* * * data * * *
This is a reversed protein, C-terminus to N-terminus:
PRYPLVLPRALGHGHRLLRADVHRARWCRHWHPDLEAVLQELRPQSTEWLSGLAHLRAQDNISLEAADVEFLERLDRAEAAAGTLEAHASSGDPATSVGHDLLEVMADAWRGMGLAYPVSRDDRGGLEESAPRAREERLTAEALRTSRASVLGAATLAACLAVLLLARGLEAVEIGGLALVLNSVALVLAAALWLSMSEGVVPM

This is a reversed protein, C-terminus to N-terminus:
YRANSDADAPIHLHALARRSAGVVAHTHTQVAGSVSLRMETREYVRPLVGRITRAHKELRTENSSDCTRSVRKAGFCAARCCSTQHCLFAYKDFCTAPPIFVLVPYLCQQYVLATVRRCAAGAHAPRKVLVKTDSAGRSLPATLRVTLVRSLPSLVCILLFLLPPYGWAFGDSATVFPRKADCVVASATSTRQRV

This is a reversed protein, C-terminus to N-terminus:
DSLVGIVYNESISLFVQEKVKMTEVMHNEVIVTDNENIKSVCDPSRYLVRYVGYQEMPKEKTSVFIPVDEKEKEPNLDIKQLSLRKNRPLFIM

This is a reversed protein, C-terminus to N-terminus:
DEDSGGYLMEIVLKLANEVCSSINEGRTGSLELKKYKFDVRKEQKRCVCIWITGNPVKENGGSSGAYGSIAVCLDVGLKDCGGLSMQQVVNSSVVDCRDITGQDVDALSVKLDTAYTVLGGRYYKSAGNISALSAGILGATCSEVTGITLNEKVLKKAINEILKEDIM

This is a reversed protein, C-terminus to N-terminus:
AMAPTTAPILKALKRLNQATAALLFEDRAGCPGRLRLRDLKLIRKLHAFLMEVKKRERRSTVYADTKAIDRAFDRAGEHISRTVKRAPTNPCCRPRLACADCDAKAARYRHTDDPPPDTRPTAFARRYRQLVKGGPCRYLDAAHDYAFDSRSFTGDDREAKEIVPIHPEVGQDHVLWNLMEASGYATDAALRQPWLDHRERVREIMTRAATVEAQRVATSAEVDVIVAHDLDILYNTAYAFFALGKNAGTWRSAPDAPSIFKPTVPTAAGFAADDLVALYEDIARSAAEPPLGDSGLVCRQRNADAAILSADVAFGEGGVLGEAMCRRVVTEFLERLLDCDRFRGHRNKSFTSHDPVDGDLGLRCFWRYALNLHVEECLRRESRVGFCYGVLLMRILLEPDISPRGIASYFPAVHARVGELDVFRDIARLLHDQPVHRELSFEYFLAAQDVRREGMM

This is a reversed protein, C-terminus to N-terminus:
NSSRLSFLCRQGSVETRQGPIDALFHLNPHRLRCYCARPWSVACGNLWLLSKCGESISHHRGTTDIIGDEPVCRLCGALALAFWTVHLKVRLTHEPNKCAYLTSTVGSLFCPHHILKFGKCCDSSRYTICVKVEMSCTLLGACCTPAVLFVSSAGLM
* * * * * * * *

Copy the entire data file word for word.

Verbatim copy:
This is a reversed protein, C-terminus to N-terminus:
PRYPLVLPRALGHGHRLLRADVHRARWCRHWHPDLEAVLQELRPQSTEWLSGLAHLRAQDNISLEAADVEFLERLDRAEAAAGTLEAHASSGDPATSVGHDLLEVMADAWRGMGLAYPVSRDDRGGLEESAPRAREERLTAEALRTSRASVLGAATLAACLAVLLLARGLEAVEIGGLALVLNSVALVLAAALWLSMSEGVVPM

This is a reversed protein, C-terminus to N-terminus:
YRANSDADAPIHLHALARRSAGVVAHTHTQVAGSVSLRMETREYVRPLVGRITRAHKELRTENSSDCTRSVRKAGFCAARCCSTQHCLFAYKDFCTAPPIFVLVPYLCQQYVLATVRRCAAGAHAPRKVLVKTDSAGRSLPATLRVTLVRSLPSLVCILLFLLPPYGWAFGDSATVFPRKADCVVASATSTRQRV

This is a reversed protein, C-terminus to N-terminus:
DSLVGIVYNESISLFVQEKVKMTEVMHNEVIVTDNENIKSVCDPSRYLVRYVGYQEMPKEKTSVFIPVDEKEKEPNLDIKQLSLRKNRPLFIM

This is a reversed protein, C-terminus to N-terminus:
DEDSGGYLMEIVLKLANEVCSSINEGRTGSLELKKYKFDVRKEQKRCVCIWITGNPVKENGGSSGAYGSIAVCLDVGLKDCGGLSMQQVVNSSVVDCRDITGQDVDALSVKLDTAYTVLGGRYYKSAGNISALSAGILGATCSEVTGITLNEKVLKKAINEILKEDIM

This is a reversed protein, C-terminus to N-terminus:
AMAPTTAPILKALKRLNQATAALLFEDRAGCPGRLRLRDLKLIRKLHAFLMEVKKRERRSTVYADTKAIDRAFDRAGEHISRTVKRAPTNPCCRPRLACADCDAKAARYRHTDDPPPDTRPTAFARRYRQLVKGGPCRYLDAAHDYAFDSRSFTGDDREAKEIVPIHPEVGQDHVLWNLMEASGYATDAALRQPWLDHRERVREIMTRAATVEAQRVATSAEVDVIVAHDLDILYNTAYAFFALGKNAGTWRSAPDAPSIFKPTVPTAAGFAADDLVALYEDIARSAAEPPLGDSGLVCRQRNADAAILSADVAFGEGGVLGEAMCRRVVTEFLERLLDCDRFRGHRNKSFTSHDPVDGDLGLRCFWRYALNLHVEECLRRESRVGFCYGVLLMRILLEPDISPRGIASYFPAVHARVGELDVFRDIARLLHDQPVHRELSFEYFLAAQDVRREGMM

This is a reversed protein, C-terminus to N-terminus:
NSSRLSFLCRQGSVETRQGPIDALFHLNPHRLRCYCARPWSVACGNLWLLSKCGESISHHRGTTDIIGDEPVCRLCGALALAFWTVHLKVRLTHEPNKCAYLTSTVGSLFCPHHILKFGKCCDSSRYTICVKVEMSCTLLGACCTPAVLFVSSAGLM